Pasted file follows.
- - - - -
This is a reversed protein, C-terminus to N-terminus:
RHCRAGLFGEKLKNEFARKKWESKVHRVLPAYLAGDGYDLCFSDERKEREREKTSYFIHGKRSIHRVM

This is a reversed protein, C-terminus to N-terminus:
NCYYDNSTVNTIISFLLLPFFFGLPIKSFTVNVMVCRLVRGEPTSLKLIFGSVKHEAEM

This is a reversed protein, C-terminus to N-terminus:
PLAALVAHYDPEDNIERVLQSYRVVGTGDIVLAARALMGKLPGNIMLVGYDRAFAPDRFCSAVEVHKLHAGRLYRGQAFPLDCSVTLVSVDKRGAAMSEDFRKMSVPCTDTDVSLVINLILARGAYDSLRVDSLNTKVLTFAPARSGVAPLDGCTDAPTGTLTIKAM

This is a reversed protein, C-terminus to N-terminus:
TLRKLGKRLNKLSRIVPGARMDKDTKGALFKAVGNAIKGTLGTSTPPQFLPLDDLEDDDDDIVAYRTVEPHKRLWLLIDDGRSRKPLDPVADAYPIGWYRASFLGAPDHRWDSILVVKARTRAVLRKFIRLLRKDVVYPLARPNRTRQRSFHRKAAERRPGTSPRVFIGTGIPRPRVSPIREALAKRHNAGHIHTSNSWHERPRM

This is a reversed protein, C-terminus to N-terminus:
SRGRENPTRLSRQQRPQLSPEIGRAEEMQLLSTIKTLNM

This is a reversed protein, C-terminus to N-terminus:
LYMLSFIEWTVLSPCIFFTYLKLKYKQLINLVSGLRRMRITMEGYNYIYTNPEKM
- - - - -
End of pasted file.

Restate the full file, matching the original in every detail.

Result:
This is a reversed protein, C-terminus to N-terminus:
RHCRAGLFGEKLKNEFARKKWESKVHRVLPAYLAGDGYDLCFSDERKEREREKTSYFIHGKRSIHRVM

This is a reversed protein, C-terminus to N-terminus:
NCYYDNSTVNTIISFLLLPFFFGLPIKSFTVNVMVCRLVRGEPTSLKLIFGSVKHEAEM

This is a reversed protein, C-terminus to N-terminus:
PLAALVAHYDPEDNIERVLQSYRVVGTGDIVLAARALMGKLPGNIMLVGYDRAFAPDRFCSAVEVHKLHAGRLYRGQAFPLDCSVTLVSVDKRGAAMSEDFRKMSVPCTDTDVSLVINLILARGAYDSLRVDSLNTKVLTFAPARSGVAPLDGCTDAPTGTLTIKAM

This is a reversed protein, C-terminus to N-terminus:
TLRKLGKRLNKLSRIVPGARMDKDTKGALFKAVGNAIKGTLGTSTPPQFLPLDDLEDDDDDIVAYRTVEPHKRLWLLIDDGRSRKPLDPVADAYPIGWYRASFLGAPDHRWDSILVVKARTRAVLRKFIRLLRKDVVYPLARPNRTRQRSFHRKAAERRPGTSPRVFIGTGIPRPRVSPIREALAKRHNAGHIHTSNSWHERPRM

This is a reversed protein, C-terminus to N-terminus:
SRGRENPTRLSRQQRPQLSPEIGRAEEMQLLSTIKTLNM

This is a reversed protein, C-terminus to N-terminus:
LYMLSFIEWTVLSPCIFFTYLKLKYKQLINLVSGLRRMRITMEGYNYIYTNPEKM